I have this set of data from a paper:

data={{0.995, 0.142}, {3.003, 0.2}, {5.908, 0.25}, {10.525, 0.36}, {13.617, 
0.498}, {24.321, 0.616}, {33.917, 0.599}, {47.843, 0.7}, {64.172, 
0.835}, {91.353, 1.102}, {126.745, 1.083}, {174.118, 1.225}, 
{225.059, 1.133}, {292.998, 1.165}, {369.133, 1.298}, {640.295, 
1.365}, {828.169, 1.298}, {1255.39, 1.373}, {1496.61, 1.409}, 
{1942.79, 1.538}};

The proper way to plot it is with


and the result is somethins like this:

enter image description here

I'd like to know if is it possible to fit this experimental data with a CDF and, if so, if is it also possible to get a respective PDF of the CDF which fit the data Ps.: To contextualize, I'm tryin to reproduce the following result: enter image description here

I would be very happy if anyone could help me

Thanks in advance Jose

  • $\begingroup$ A CDF has values in [0, 1]. What does your data represent ? $\endgroup$ May 1, 2019 at 15:04
  • $\begingroup$ Hi, b.gatessucks. Thanks for your feedback. This data represent the change of the magnetizaion in rocks when these are exposed to a field which is not paralel to the magnetization. This non-in-equilibriun system will induce in the rocks a secondary magnetization component which is called viscous remanent magnetization. The data points represent the intensity of VRM varying with time. My suggestion is that the author of the paper had fitted the viscous increasing data with a CDF and generated a PDF which is related with the relaxation time disrtibution of the minerals within the rock $\endgroup$ May 1, 2019 at 15:14
  • 2
    $\begingroup$ You have a regression situation rather than a random sample from some particular probability distribution. So while you do have a cumulative function and can consider the rate of change of the cumulative function, you don't have a probability based CDF or PDF, respectively. Now you certainly can use a "Gaussian shape" for the cumulative function and it's associated rate of change. You should not only describe what your data represents but how it was collected. By "how it was collected" I mean was this a continuous set of measurements on a single set of rocks? Or something else? $\endgroup$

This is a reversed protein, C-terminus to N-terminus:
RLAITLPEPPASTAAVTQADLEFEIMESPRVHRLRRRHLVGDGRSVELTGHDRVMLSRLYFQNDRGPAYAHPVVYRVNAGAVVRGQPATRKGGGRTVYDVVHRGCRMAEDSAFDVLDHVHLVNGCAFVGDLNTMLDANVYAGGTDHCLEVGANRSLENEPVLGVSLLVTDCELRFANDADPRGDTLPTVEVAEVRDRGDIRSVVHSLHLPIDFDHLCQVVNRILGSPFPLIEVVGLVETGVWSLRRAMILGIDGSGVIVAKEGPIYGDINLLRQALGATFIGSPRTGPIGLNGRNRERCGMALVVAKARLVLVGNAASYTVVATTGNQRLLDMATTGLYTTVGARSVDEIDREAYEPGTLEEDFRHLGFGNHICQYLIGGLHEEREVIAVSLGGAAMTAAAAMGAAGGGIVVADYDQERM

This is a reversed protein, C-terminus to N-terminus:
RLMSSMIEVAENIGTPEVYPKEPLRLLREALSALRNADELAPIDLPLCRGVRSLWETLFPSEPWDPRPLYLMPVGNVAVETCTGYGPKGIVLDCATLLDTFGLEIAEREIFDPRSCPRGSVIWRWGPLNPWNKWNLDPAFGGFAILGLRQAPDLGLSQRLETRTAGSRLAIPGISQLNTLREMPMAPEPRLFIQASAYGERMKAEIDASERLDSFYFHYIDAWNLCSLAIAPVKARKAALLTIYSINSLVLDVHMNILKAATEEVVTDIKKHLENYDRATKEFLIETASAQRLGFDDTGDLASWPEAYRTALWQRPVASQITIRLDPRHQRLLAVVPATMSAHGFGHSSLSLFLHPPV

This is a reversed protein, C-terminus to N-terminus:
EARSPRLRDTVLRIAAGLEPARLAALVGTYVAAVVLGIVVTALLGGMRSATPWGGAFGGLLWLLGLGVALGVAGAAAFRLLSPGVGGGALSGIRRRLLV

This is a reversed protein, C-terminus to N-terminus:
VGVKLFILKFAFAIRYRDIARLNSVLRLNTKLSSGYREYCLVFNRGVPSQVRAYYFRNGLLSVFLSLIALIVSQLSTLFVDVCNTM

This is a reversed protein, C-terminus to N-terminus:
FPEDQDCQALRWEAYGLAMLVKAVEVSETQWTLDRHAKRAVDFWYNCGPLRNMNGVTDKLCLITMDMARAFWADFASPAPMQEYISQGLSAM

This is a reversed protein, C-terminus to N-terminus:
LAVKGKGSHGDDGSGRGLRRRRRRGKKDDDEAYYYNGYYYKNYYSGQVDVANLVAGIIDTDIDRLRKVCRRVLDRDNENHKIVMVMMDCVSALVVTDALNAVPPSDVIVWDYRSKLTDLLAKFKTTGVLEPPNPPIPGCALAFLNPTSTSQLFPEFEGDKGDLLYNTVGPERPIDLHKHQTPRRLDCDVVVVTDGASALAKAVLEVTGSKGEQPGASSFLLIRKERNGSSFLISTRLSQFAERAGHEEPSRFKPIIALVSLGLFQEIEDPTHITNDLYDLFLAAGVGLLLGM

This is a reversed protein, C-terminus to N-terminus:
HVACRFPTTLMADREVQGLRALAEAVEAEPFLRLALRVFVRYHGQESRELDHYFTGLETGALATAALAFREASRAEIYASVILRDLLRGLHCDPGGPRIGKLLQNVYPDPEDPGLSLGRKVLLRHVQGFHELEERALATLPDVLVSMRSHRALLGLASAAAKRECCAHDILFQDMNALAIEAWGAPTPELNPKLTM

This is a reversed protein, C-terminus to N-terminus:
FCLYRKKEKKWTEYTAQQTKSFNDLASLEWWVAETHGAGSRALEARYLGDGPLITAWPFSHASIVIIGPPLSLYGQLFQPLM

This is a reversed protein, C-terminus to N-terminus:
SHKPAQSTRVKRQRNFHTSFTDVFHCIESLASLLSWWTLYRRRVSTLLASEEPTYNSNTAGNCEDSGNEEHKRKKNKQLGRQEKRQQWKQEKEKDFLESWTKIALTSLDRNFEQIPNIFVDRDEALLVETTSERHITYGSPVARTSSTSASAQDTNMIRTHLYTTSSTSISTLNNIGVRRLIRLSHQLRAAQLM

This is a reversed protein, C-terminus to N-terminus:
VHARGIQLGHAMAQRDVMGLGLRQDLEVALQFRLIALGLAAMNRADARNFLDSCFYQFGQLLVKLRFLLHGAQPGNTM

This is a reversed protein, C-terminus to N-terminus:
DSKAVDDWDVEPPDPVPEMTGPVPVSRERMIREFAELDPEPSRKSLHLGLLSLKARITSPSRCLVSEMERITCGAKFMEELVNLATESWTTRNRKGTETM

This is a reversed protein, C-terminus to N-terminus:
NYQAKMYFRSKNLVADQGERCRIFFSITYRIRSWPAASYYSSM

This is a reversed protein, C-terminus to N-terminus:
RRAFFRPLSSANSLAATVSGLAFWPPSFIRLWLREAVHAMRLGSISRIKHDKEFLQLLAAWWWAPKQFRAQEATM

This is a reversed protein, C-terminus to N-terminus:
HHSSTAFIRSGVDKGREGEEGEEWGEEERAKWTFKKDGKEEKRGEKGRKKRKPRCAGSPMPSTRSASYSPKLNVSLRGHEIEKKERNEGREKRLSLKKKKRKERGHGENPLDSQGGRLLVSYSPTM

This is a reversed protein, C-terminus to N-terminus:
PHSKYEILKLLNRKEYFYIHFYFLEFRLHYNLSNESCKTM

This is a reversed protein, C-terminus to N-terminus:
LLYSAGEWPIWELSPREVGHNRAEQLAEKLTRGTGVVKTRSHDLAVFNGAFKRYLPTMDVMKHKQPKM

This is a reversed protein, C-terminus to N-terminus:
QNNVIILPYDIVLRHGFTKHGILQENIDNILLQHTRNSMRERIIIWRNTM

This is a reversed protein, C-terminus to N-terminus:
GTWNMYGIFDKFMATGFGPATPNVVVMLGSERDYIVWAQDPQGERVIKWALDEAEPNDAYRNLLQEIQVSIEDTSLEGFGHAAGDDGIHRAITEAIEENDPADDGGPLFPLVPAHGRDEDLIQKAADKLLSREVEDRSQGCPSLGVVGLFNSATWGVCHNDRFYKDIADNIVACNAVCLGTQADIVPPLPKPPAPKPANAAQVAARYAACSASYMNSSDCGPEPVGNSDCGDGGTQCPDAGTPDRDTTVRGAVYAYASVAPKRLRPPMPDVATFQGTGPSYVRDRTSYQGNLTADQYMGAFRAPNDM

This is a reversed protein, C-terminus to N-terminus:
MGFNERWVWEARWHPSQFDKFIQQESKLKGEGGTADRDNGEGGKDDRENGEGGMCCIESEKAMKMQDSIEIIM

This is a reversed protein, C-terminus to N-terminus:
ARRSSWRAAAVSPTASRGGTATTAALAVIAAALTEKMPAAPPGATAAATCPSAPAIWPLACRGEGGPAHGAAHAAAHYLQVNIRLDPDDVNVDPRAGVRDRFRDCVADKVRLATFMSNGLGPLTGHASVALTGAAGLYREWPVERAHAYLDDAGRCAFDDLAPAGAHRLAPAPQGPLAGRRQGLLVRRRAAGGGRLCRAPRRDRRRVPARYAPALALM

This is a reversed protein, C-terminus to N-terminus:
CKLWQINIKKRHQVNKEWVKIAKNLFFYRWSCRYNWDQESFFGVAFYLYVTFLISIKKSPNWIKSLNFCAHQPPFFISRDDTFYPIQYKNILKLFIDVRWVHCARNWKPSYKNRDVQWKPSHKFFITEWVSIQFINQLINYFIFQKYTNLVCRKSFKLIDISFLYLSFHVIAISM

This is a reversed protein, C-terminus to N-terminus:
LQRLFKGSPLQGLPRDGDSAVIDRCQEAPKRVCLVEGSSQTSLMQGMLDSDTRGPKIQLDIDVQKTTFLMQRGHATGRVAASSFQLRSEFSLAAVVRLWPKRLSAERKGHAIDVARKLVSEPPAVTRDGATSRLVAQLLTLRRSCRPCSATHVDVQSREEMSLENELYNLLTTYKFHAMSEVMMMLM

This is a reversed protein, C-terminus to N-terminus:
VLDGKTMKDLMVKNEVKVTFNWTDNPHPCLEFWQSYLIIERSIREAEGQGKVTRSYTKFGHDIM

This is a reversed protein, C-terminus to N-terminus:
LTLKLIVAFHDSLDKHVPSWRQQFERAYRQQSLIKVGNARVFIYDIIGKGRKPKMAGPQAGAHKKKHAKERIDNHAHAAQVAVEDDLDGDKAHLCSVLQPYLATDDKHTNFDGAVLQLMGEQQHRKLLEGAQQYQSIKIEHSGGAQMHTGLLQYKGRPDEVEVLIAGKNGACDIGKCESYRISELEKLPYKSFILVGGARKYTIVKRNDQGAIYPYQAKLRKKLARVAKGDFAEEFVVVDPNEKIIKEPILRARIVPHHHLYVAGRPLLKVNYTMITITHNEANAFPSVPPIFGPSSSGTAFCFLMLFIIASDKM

– JimB
    May 1, 2019 at 15:15

1 Answer 1


While the cumulative function and its rate of change with respect to the $\log_{10}$ of time can be estimated, you'll have to ask the authors how they got way more than 20 bars in the inset graphic given only 20 data points.

First fit the cumulative function:

data = {{0.995, 0.142}, {3.003, 0.2}, {5.908, 0.25}, {10.525, 
    0.36}, {13.617, 0.498}, {24.321, 0.616}, {33.917, 0.599}, {47.843,
     0.7}, {64.172, 0.835}, {91.353, 1.102}, {126.745, 
    1.083}, {174.118, 1.225}, {225.059, 1.133}, {292.998, 
    1.165}, {369.133, 1.298}, {640.295, 1.365}, {828.169, 
    1.298}, {1255.39, 1.373}, {1496.61, 1.409}, {1942.79, 1.538}};

nlm = NonlinearModelFit[data, a + b CDF[NormalDistribution[c, d], Log10[t]], {a, b, c, d}, t];
Show[ListLogLinearPlot[data], LogLinearPlot[nlm[t], {t, 0.01, 20000}]]

Fit of cumulative function

For the rate of change of the cumulative function with respect to the $\log_{10}$ of time:

rateOfChange = D[nlm[10^log10t], log10t] /. 10^log10t -> t;
LogLinearPlot[rateOfChange, {t, 0.01, 20000}]

Rate of change of cumulative function

  • $\begingroup$ JimB, do you have any ideia of how to get an histogram from the rateOfChange curve? Other question: reading the paper again, I've notived that the author had fitted the data points with the following equation: Meq+(Mo-Meq) Exp[-t/tau], and the best fitting gave as an output the inset graphic with the distributions of tau, as well as the estimated value of Meq (which was calculated as 1.5). Do you have any ideia on how did they get it? Thanks in advance $\endgroup$ May 2, 2019 at 14:26
  • $\begingroup$ It's not that I don't know how to get a histogram from the rateOfChange curve, it's because you shouldn't. Are you suggesting that the authors converted the "cumulative dataset" (the dataset you give here) to a "non-cumulative dataset" and fit the function Meq+(Mo-Meq) Exp[-t/tau] ? It might be handy to give the reference to the publication. $\endgroup$
    – JimB
    May 2, 2019 at 15:49
  • $\begingroup$ By reading the paper, I think so. The data are from experimental acquisition, and in order to test the accuracy of the numerical approach, the authors suggested that the data are fitted by the given (theoretical) equation with Meq=1.5 and with the given Tau distribution. $\endgroup$ May 2, 2019 at 16:04
  • $\begingroup$ Here's the reference: sciencedirect.com/science/article/pii/S0031920106001610. $\endgroup$ May 2, 2019 at 16:05

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